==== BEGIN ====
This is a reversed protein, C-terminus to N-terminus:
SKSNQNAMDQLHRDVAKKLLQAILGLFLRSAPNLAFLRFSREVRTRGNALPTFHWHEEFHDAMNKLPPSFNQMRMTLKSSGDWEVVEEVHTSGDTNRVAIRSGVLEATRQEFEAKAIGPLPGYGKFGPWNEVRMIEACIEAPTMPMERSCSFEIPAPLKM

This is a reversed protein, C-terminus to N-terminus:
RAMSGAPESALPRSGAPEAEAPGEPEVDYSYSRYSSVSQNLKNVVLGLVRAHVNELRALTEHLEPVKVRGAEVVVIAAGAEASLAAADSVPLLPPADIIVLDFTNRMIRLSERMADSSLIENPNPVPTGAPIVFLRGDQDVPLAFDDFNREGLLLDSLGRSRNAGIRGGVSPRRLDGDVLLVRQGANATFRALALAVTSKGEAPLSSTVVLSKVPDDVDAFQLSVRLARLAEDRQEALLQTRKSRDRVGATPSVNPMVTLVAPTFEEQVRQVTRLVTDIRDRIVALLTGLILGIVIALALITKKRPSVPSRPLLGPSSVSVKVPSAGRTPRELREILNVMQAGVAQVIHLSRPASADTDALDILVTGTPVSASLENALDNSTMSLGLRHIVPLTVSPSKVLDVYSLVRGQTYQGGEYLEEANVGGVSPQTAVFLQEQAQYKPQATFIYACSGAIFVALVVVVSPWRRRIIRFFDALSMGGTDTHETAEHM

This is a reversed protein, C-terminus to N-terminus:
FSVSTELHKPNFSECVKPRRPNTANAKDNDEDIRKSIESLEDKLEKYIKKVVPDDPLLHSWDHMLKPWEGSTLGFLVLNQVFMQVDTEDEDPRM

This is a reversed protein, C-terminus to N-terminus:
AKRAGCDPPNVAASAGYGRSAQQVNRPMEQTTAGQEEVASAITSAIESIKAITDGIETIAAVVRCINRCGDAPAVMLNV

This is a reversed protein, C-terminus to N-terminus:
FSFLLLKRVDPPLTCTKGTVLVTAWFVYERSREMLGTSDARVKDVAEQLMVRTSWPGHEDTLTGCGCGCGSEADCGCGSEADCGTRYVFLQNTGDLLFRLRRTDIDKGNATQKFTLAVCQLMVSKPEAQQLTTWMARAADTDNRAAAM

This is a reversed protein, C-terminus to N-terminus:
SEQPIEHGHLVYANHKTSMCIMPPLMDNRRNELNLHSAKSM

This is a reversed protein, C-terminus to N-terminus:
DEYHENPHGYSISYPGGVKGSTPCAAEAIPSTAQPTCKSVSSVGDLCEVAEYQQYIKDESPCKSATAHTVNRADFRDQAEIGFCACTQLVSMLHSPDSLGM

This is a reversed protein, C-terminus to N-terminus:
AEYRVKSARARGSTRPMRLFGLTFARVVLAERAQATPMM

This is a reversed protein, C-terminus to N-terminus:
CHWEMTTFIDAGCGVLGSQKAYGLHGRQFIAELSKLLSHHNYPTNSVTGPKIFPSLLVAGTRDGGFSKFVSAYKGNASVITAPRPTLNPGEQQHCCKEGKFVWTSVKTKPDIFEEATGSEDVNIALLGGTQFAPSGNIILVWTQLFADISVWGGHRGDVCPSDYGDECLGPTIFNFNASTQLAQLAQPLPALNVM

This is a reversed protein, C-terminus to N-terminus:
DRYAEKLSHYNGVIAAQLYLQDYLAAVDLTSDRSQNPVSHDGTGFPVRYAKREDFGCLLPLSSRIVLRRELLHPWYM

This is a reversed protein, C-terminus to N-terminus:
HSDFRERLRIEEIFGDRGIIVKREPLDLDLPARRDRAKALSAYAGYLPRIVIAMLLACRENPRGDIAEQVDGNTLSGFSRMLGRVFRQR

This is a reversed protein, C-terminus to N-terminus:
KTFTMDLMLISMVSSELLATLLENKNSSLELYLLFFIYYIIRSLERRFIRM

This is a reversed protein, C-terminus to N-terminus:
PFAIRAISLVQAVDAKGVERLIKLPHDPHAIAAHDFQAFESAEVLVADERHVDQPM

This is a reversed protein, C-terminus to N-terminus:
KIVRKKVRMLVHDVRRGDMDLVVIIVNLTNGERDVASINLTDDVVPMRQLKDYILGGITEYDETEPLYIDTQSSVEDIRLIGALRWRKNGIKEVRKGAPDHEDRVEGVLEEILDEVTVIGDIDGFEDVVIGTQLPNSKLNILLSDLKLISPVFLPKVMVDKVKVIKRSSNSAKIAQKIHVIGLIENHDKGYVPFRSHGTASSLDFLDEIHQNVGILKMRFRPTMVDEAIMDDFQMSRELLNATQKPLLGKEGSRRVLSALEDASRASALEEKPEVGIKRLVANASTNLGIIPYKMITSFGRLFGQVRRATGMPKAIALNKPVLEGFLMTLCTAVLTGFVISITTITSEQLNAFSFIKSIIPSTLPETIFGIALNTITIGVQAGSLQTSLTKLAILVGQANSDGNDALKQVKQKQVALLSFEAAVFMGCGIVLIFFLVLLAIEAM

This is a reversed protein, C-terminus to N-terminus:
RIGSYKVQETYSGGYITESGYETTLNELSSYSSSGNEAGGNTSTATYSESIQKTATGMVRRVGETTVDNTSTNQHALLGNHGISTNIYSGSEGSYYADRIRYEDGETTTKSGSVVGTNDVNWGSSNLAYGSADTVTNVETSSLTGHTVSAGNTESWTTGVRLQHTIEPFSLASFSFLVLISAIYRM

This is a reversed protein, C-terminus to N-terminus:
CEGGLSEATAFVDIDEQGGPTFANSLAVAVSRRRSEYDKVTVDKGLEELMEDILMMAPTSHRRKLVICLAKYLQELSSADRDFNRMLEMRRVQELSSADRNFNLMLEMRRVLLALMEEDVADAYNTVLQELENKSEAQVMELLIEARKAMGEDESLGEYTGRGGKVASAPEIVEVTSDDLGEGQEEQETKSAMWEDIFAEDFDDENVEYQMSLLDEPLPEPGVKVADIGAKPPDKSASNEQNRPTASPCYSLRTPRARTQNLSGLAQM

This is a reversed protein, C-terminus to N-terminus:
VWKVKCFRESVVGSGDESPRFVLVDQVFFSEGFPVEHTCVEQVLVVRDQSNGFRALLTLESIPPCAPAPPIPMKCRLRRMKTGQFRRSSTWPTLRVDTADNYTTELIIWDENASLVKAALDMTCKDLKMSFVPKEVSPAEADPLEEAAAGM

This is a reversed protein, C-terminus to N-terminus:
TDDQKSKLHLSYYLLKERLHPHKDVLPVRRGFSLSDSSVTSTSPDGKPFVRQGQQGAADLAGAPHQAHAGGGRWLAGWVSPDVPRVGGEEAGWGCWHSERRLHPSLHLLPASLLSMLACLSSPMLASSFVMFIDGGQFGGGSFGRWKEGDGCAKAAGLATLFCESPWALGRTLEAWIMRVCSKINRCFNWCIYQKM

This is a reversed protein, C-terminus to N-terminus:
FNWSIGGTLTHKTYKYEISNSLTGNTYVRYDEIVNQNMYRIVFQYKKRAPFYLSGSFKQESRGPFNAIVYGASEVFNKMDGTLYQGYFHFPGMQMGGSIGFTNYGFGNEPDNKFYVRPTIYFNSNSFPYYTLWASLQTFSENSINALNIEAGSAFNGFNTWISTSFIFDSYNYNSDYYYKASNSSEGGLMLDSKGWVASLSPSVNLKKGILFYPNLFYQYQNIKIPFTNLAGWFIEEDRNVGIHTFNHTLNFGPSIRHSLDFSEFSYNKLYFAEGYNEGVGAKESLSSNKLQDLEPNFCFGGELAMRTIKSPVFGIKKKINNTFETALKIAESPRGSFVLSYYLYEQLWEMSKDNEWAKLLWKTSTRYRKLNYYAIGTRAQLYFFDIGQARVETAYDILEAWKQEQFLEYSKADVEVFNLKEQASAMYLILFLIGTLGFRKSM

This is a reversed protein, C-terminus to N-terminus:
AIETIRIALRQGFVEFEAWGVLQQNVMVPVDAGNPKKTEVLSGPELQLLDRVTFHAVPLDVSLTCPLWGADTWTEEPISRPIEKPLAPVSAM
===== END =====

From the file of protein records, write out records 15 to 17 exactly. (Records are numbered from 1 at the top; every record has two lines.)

This is a reversed protein, C-terminus to N-terminus:
RIGSYKVQETYSGGYITESGYETTLNELSSYSSSGNEAGGNTSTATYSESIQKTATGMVRRVGETTVDNTSTNQHALLGNHGISTNIYSGSEGSYYADRIRYEDGETTTKSGSVVGTNDVNWGSSNLAYGSADTVTNVETSSLTGHTVSAGNTESWTTGVRLQHTIEPFSLASFSFLVLISAIYRM

This is a reversed protein, C-terminus to N-terminus:
CEGGLSEATAFVDIDEQGGPTFANSLAVAVSRRRSEYDKVTVDKGLEELMEDILMMAPTSHRRKLVICLAKYLQELSSADRDFNRMLEMRRVQELSSADRNFNLMLEMRRVLLALMEEDVADAYNTVLQELENKSEAQVMELLIEARKAMGEDESLGEYTGRGGKVASAPEIVEVTSDDLGEGQEEQETKSAMWEDIFAEDFDDENVEYQMSLLDEPLPEPGVKVADIGAKPPDKSASNEQNRPTASPCYSLRTPRARTQNLSGLAQM

This is a reversed protein, C-terminus to N-terminus:
VWKVKCFRESVVGSGDESPRFVLVDQVFFSEGFPVEHTCVEQVLVVRDQSNGFRALLTLESIPPCAPAPPIPMKCRLRRMKTGQFRRSSTWPTLRVDTADNYTTELIIWDENASLVKAALDMTCKDLKMSFVPKEVSPAEADPLEEAAAGM